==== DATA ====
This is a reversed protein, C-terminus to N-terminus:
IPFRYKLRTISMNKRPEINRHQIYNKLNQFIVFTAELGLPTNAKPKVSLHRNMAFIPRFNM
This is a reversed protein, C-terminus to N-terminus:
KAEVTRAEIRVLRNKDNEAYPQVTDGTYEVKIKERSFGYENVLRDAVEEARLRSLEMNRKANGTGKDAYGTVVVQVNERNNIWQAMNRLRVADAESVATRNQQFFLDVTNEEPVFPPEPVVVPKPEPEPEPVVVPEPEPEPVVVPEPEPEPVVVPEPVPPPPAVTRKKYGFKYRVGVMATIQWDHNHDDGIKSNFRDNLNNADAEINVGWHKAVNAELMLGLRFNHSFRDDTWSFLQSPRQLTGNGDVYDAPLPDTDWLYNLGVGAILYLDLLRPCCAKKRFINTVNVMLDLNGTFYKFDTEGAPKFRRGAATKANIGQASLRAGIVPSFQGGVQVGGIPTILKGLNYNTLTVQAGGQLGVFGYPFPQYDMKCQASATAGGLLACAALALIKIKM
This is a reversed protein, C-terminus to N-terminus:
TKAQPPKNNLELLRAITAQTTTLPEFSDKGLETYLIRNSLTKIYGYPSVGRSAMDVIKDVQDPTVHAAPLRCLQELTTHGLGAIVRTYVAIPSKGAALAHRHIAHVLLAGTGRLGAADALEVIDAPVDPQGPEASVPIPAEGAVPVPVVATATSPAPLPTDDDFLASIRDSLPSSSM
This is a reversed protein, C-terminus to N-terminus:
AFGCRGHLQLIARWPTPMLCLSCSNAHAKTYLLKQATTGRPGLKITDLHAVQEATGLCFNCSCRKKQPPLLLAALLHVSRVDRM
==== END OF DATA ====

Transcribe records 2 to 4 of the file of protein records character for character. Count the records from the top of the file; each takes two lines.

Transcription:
This is a reversed protein, C-terminus to N-terminus:
KAEVTRAEIRVLRNKDNEAYPQVTDGTYEVKIKERSFGYENVLRDAVEEARLRSLEMNRKANGTGKDAYGTVVVQVNERNNIWQAMNRLRVADAESVATRNQQFFLDVTNEEPVFPPEPVVVPKPEPEPEPVVVPEPEPEPVVVPEPEPEPVVVPEPVPPPPAVTRKKYGFKYRVGVMATIQWDHNHDDGIKSNFRDNLNNADAEINVGWHKAVNAELMLGLRFNHSFRDDTWSFLQSPRQLTGNGDVYDAPLPDTDWLYNLGVGAILYLDLLRPCCAKKRFINTVNVMLDLNGTFYKFDTEGAPKFRRGAATKANIGQASLRAGIVPSFQGGVQVGGIPTILKGLNYNTLTVQAGGQLGVFGYPFPQYDMKCQASATAGGLLACAALALIKIKM
This is a reversed protein, C-terminus to N-terminus:
TKAQPPKNNLELLRAITAQTTTLPEFSDKGLETYLIRNSLTKIYGYPSVGRSAMDVIKDVQDPTVHAAPLRCLQELTTHGLGAIVRTYVAIPSKGAALAHRHIAHVLLAGTGRLGAADALEVIDAPVDPQGPEASVPIPAEGAVPVPVVATATSPAPLPTDDDFLASIRDSLPSSSM
This is a reversed protein, C-terminus to N-terminus:
AFGCRGHLQLIARWPTPMLCLSCSNAHAKTYLLKQATTGRPGLKITDLHAVQEATGLCFNCSCRKKQPPLLLAALLHVSRVDRM